Chandler does not just deliver a sermon; he studies the Bible in front of a live congregation. Because Chandler primarily goes through the Bible one book at a time, his congregation knows where he is going. They each read the text. Later, in small groups in their family rooms, they have an opportunity to offer their thoughts and ask questions. The groups discuss the weekend’s sermon and are given a Bible reading list for further study.

The Village Church creates what Chandler calls “communal beauty” via digital methods as well. By posting “Fridays with Matt” on his church blog, Chandler does not just prepare for a Sunday; he encourages his congregation to prepare. He suggests they read the text and be searching for God’s grand narrative. The church has a sermon podcast and has created dvds for its small group curriculum. The first dvd they produced was a six-hour practical teaching through the book of Philippians. “It’s just exegetically walking through the text in twelve, 30-minute sections,” Chandler says. “People can do that at home by themselves.”

Chandler wants to get useful Bible study tips into the hands of his churchgoers. “They’re hearing me say, ‘You better be in the Word. You’ve got to be in the Scriptures.’ ” He backs that up with available tools. The Village Church Web site (TheVillageChurch.net) also includes Chandler’s curriculum “Bible Study 101” and “Bible Study 201.” “Bible Study 101” is about how to read the Scriptures every day. “Bible Study 201” is the next step: how to interpret the Scriptures.

Unapologetic Bible Study

Eight years into Chandler’s ministry at The Village Church, Bible study is the focus. “We’re going to unapologetically believe the Bible,” says Chandler. “And we’re going to unapologetically preach it and proclaim it.” Chandler wants the Bible to be at the center of his church and the family rooms of his church members. He insists it be in their genes.

“At the end of the day, we don’t want to pool ignorance,” says Chandler. “We want to guide people through what passages we get into. And then (after detailed study of the Bible in small groups), we do heavy application. The last question of our small group meetings is always the same: ‘What needs to change about your life in light of these truths and how can the group hold you accountable for that?’ Everyone has to answer that question leaving group every week; every time they meet.”

For Chandler, Bible study then becomes what he calls a “beautiful circle of people learning the Word, working to apply it, and use it.” This is what enables application. It “raises the affections of people toward the Bible” with the goal of personal growth.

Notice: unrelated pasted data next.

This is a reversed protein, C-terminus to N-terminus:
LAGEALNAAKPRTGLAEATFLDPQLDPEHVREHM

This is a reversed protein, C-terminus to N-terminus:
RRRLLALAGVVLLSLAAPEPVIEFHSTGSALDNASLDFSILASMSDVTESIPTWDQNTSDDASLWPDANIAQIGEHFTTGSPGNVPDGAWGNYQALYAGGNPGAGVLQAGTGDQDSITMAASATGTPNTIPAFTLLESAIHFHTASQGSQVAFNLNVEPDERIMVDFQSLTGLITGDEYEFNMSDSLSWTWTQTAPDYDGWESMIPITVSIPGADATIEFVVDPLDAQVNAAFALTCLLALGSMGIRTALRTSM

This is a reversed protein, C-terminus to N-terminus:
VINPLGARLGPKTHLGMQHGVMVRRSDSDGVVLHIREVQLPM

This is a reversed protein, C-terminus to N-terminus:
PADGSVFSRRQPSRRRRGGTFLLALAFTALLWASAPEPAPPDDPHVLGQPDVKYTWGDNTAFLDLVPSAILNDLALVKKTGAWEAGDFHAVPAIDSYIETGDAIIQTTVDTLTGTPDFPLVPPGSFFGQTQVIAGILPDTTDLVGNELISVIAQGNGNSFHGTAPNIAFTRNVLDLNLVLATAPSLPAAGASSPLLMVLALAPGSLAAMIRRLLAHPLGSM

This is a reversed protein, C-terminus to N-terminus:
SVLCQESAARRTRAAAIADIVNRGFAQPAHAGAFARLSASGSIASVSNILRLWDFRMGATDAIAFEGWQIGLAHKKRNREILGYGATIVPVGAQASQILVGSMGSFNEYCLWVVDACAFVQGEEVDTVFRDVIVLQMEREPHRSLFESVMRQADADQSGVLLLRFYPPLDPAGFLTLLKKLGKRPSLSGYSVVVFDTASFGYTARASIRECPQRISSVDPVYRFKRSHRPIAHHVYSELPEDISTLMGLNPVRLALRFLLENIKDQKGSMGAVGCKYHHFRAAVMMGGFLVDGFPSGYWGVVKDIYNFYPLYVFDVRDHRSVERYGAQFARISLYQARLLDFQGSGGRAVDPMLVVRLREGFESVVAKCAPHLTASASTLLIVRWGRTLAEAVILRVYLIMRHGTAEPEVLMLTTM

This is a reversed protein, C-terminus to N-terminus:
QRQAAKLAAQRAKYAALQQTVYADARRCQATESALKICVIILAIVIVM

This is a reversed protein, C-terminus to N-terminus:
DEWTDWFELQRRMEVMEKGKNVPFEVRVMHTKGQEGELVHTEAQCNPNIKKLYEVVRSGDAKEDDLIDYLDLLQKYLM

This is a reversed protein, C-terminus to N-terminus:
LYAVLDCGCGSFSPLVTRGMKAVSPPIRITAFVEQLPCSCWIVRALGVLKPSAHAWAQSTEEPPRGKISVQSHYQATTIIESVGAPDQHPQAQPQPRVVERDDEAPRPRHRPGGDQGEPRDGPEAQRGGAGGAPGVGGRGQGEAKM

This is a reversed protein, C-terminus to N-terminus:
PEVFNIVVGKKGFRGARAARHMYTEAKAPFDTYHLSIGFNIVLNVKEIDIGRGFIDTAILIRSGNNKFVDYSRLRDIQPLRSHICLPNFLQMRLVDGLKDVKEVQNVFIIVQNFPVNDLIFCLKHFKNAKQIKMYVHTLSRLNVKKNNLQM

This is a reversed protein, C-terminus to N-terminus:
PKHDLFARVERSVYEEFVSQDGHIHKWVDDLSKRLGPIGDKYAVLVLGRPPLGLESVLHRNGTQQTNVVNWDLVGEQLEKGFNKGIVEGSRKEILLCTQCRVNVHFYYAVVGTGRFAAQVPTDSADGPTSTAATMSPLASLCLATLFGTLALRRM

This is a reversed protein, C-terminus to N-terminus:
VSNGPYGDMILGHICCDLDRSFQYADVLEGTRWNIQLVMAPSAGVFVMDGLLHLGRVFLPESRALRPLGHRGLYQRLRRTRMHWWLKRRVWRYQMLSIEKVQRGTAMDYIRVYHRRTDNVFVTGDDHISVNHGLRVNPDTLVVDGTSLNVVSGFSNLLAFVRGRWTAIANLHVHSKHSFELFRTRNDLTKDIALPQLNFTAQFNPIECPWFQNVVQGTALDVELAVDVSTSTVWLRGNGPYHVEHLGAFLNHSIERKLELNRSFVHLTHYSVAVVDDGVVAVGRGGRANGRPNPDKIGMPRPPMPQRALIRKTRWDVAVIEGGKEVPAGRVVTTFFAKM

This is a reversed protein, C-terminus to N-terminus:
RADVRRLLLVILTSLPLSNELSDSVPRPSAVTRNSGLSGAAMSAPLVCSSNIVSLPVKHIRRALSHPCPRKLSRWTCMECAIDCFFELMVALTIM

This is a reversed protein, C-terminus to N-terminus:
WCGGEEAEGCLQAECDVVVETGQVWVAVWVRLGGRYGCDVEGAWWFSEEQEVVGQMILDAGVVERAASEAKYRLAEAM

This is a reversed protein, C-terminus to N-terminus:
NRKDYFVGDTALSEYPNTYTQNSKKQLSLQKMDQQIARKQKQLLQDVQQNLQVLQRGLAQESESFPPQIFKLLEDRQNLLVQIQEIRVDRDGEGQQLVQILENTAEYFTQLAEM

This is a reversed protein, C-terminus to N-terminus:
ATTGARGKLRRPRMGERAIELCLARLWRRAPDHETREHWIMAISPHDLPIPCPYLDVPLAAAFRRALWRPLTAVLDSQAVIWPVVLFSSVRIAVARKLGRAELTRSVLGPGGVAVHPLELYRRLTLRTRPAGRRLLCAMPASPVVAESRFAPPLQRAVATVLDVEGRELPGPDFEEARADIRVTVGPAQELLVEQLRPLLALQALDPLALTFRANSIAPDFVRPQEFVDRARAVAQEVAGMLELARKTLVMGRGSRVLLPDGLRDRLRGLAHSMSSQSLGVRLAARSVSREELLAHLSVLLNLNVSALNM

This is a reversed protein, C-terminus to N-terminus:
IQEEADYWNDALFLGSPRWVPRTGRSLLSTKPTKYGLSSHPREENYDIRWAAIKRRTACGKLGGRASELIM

“Educating the laity is our only real shot at beating indifference,” says Chandler. “You can’t pursue God well without the Scriptures.”

Bible Study 101

Chandler’s main piece of Bible study advice: “Don’t read the Bible like another book.” To keep you from doing so, here are the highlights from Chandler’s “Bible Study 101”:

Develop a consistent time and place to study the Bible.

  • Find a reading plan that works for you: a plan that will give you a clear direction and purpose. “Reading plans force the issue,” Chandler says. “They make you read things you wouldn’t usually read.”
     
  • Have a journal handy when studying. “The Bible is our way of submitting our lives to the Lord,” remarks Chandler. “Journaling reinforces areas of your life that you are working to improve.”
     
  • Before you start your study, pray that God will reveal things to you. Chandler says that during Bible study, texts often “jump off the page” to him after he has prayed.
     
  • Have a highlighter and pen handy to keep track of what is being revealed to you.
     
  • Use a 20-20-20 plan: 20 minutes reading Scripture, 20 minutes journaling, and then 20 minutes praying or sharing about those thoughts.
     
  • Pick a key verse out of the day’s reading to spend more time studying.
     
  • Don’t make your applications general. They need to be accompanied by specific and direct steps that you can put into practice today—to be obedient to the revelation of Christ.
     
  • Try doing your reading plan with a spouse or roommate. Instead of spending the last 20 minutes praying, spend it discussing. Marvel at the differences the two of you find in the same texts and the way discussing it strengthens your marriage or relationship.

Bible Study 201

Chandler says that “digging into specific books of the Bible is a great way to tackle the Scriptures.” “Bible Study 201” is all about that. Here are the highlights: